In March, ECELS submitted for state approval an updated, online, video-based, interactive Child Abuse and Neglect self-learning module and a workshop curriculum. The content matches the state’s current criteria for required training. ECELS will send an Email Alert as soon as the state review/approval process is complete. At that time, these ECELS training options should appear on the list of approved child abuse trainings. Be sure you have signed up at  to receive Email Alerts from ECELS.

ECELS Child Abuse and Neglect Workshop meets the Child Protective Services law requirements for mandated reporters.  In this workshop you will learn about prevention efforts, recognizing signs and symptoms of child maltreatment, reporting requirements and the process for reporting.  

Choking is a common cause of Emergency Room visits for young children. Nearly two thirds of choking episodes are associated with foods. Choking on food causes the death of approximately one child in the United States every 5 days. Hot dogs account for 17% of choking episodes related to food. Hard candy, peanuts, whole grapes, raw carrots, apples, popcorn, chunks of peanut butter marshmallows, chewing gum and sausages cause choking too. Of non-food causes of choking, latex balloons are leading trouble-makers. In addition to balloons, small, round or cylindrical toys can block small air tubes.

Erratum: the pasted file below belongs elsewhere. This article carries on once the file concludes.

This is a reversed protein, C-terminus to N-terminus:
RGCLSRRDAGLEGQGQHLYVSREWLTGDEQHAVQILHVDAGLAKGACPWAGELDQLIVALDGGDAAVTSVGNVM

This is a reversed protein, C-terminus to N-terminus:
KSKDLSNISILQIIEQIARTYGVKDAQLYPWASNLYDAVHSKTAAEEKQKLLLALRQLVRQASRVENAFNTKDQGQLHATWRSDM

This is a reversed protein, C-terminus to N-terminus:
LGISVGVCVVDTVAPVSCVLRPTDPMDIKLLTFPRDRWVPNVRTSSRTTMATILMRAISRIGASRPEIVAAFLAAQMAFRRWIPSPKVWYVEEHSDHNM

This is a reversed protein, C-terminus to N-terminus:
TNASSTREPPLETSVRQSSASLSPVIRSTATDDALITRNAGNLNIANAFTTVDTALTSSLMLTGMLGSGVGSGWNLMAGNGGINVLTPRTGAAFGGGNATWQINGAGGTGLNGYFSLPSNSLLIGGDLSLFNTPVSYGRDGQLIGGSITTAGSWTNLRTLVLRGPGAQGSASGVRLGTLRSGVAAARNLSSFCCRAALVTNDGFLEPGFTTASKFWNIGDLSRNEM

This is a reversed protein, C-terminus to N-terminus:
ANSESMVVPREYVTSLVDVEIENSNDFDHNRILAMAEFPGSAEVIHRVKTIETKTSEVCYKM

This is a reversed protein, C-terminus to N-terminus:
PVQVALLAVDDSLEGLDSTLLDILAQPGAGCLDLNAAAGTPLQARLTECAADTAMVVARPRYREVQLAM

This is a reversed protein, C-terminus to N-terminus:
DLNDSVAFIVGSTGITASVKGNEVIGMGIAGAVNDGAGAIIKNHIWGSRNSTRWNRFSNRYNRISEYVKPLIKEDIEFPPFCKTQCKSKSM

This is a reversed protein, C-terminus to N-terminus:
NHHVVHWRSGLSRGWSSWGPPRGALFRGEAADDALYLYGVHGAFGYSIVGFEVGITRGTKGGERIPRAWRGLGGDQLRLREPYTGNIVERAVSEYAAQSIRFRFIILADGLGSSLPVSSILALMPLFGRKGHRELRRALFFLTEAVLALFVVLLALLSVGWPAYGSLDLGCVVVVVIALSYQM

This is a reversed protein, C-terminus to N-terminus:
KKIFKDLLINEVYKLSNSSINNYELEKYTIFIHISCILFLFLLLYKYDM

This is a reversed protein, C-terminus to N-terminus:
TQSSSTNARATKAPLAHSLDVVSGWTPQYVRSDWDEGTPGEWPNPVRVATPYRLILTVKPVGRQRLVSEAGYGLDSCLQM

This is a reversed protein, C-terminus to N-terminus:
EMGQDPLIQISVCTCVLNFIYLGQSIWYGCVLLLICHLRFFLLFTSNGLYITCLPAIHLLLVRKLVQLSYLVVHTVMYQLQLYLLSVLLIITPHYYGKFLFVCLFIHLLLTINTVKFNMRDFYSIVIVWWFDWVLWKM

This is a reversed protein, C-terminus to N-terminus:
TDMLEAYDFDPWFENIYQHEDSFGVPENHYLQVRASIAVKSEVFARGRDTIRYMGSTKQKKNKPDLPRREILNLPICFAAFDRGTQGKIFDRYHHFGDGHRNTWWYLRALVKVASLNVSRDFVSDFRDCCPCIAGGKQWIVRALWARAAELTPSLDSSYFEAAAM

Choking is a common cause of death for young children. Choking on food is most common. The food that is most often the cause is hot dogs. The most most frequent non-food cause is latex balloons. This one page fact sheet identifies what to do to prevent choking for young children. Use it as a handout or poster. Updated 2/2019.

Choking is a leading cause of injury among children. It can be fatal, especially in children 4 years of age or younger. Food and objects worn around the neck are common causes of choking. Young children should not wear any necklace-like objects that encircle their necks. Watch out for pacifier ribbons, teething ring necklaces, jewelry and clothing with tie strings.

Learn reasons and rationale for arranging for the services of a Child Care Health Consultant (CCHC). Explain the role of the CCHC and identify resources for help in locating a CCHC. View video segments accessible online. If you are unable to view the segments online, you can request a DVD that includes them by contacting ECELS.

 In the United States, every day, about 10 people die from drowning. About one in five are children 14 years of age and younger. Five times more children survive near drowning. Children 1-4 years of age have the highest drowning rates. Drowning is second only to motor vehicle passenger and pedestrian accidents as the highest causes of unintentional injury-related death.